Farming is a hands-on activity and Rwanda’s State Minister for Agriculture, Tony Nsanganira, knows that fact quite well because he spent the better part of his Friday with farmers in Rutsiro District, in the country’s Western Province, to launch the new planting season.
After long months of harsh droughts, the rains are back, a major relief for farmers who have been patiently waiting; but waiting is also the weak point for Rwanda’s agricultural sector.
It is overly dependent on weather patterns, it’s rain-fed and mechanized agriculture is still a pipe dream in spite of commitment from the government and development partners to change the trend.
The government’s agriculture mechanization program implemented between 2009 and 2013 on an initial budget of Rwf6 billion is one of the previous initiatives aimed at promoting irrigation, to allow farmers to cultivate out-of season to ensure all-year-round production.
Development partners such as the World Bank have also supported the government’s efforts in further promoting irrigation, but the ideal results are still a little out of reach hence explaining why farmers still celebrate the return of rains, a signal that they can plant again.
The effects of not being able to produce during dry seasons can be witnessed in urban areas like Niboye Sector, a few meters from the main Catholic Church in Kicukiro District; a few meters away, is a local pub where they serve beer with roasted Irish potatoes.
“For several weeks now, we are short of Irish potato supplies which has forced us to increase prices,” said Innocent Munyengabo who runs the kiosk.
Previously, two pieces of roasted potatoes would go for Rwf100, it’s now Rwf150, something that has forced away many low income customers such as students at nearby primary and secondary schools as well as bicycle-taxi operators.
Farms for firms
But as Rwanda’s rural areas such as Karongi struggle to keep urban centres such as Niboye well fed, the 4th Integrated Household Living Conditions Survey (EICV4) findings released early this week found a new trend suggesting that more farmers are leaving farms to start firms.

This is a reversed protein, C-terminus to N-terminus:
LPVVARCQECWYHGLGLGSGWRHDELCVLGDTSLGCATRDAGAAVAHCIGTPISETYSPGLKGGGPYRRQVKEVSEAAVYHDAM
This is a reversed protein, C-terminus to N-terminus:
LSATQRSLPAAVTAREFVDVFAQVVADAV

A total of 148,376 new business enterprises were created between 2011 and 2014, according to the survey findings but out of this number, rural based establishments were more than those in urban areas.
For instance, business establishments in urban centres increased to 56,795 enterprises by 2014 from 52,938 in 2011, indicating an increment of 7.3 percent over a three-year period.
Rural establishments, on the other hand, increased from 66,314 enterprises in 2011 to 91,581 in 2014, representing a 38.1 percent growth me.
Deeper analysis of the nature of new establishments created in the last three years also indicated that at least 92 percent of them are classified as micro-enterprises, employing between one to three people.
Small businesses employing four to 30 people accounted for just 7.2 percent of all new enterprises created; medium enterprises employing between 31 to 100 people accounted for 0.3 percent while large ones employing over a hundred people were only 0.4 percent.
From the trend, it’s clear that Rwanda’s private sector is dominated by micro and small enterprises with medium and large establishments only forming a small part of the private sector.
But Agriculture is still an influential factor in the nature of businesses being created. According to the survey findings, at least 92 percent of all new establishments created in the last three years, are dealing in agro-products.
“Establishments selling agro-products almost doubled from 25,613 in 2011 to 50,480 in 2014,” said Yusuf Murangwa, Director General of the National Institute of Statistics of Rwanda.